Essentials of Mahamudra: Looking Directly at the Mind
Khenchen Thrangu Rinpoche
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What would you see if you looked directly at your mind?
The Tibetan Buddhist teachings on mahamudra are known for their ability to lead to profound realization. Peaceful and infinitely adaptable, these teachings are as useful for today's busy world as they have been for centuries.
Written by the tutor to the seventeenth Karmapa, Essentials of Mahamudra is a commentary on Tashi Namgyal's famous Moonlight of Mahamudra - a text that the sixteenth Karmapa had identified as the most valuable for Westerners. Khenchen Thrangu Rinpoche recognized that Western meditators don't just need to know how to maintain our meditation practice - we need to know why we should do it. Unmatched in its directness, Essentials of Mahamudra addresses both these needs, rendering one of the most advanced forms of meditation more easily adaptable to our everyday lives.
that yidam practice in the Vajrayana is superior to the practice of focusing on the breath because our mind doesn’t wander in yidam practice. My mind wanders in visualizations, so how am I to understand this? RINPOCHE: Meditating upon the breath or upon some visualized object is a way of developing one-pointedness of mind. While it is a very effective way to proceed, it is somewhat boring. In contrast when you meditate upon the deity, it is very interesting. There are many things to look at,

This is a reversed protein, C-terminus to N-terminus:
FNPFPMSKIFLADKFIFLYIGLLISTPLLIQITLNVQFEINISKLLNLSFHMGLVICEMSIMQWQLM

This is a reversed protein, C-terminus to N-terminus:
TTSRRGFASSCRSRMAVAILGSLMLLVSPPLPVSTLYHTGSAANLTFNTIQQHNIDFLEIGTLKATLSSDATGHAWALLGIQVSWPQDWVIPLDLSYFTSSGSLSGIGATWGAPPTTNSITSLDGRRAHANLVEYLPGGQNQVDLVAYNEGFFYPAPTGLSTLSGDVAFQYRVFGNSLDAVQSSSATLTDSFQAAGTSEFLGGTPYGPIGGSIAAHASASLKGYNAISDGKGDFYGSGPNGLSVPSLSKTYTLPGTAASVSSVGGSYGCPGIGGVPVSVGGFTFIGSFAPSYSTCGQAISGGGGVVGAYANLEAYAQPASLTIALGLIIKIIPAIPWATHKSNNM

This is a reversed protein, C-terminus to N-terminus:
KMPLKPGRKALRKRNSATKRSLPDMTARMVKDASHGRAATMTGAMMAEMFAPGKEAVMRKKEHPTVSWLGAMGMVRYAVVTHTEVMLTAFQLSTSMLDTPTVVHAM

are not truly external things. While this is true, it is not what is being pointed out here. Here the term “appearances” does not refer to the external appearances, such as a mountain; rather, it refers to the experiential sense of perceiving something, such as seeing an image or hearing a sound. Some feeling goes with that perceptual experience. We aren’t trying to make a point about whether or not apparently external phenomena are external and real. We are simply looking at the experience we
eliminating nonvirtue. That is a serious mistake. If we begin to think that way, it is very important to understand why it is incorrect. Instructions for the Fourth Yoga In the yoga of nonmeditation we experience more relaxation and spontaneity and fewer disturbing emotions. At the fullest development of this stage we reach buddhahood, realizing the nature of our mind directly in all moments. We see that there is no need to abandon things because we experience their natural state, purified of
comment on this in the light of the teaching on one-pointedness. RINPOCHE: I don’t know that I understand precisely the measure of Trungpa Rinpoche’s thought, but it strikes me that it was said from an extremely vast point of view. If one were to say that even a completely enlightened being still has pain, one might mean that a buddha sees the pain and the frustration that all sentient beings throughout space are experiencing and feels tremendous compassion for them, wishing to do something that
mahamudra, 76 teaching style of, 94 three bodies of, 81–82 wheel of Dharma and, 47 wisdom of, 88 buddha essence/nature, 2, 22, 23, 51, 75, 78. See also luminosity butter lamp, flame of, 25 C Chakrasamvara, 82 chammeba, 127 Chandraprabha, 84 Chandrakirti, 3 charya (performance) tantra, 76–77 chegom, 63 Chenrezig practice, 61 chigcharwa, 241 Chittamatra (Mind-Only) school, 6, 48, 50, 162 Chögyam Trungpa Rinpoche, 98 clear light, 202 coemergence, 151–68, 170, 198 coincidences,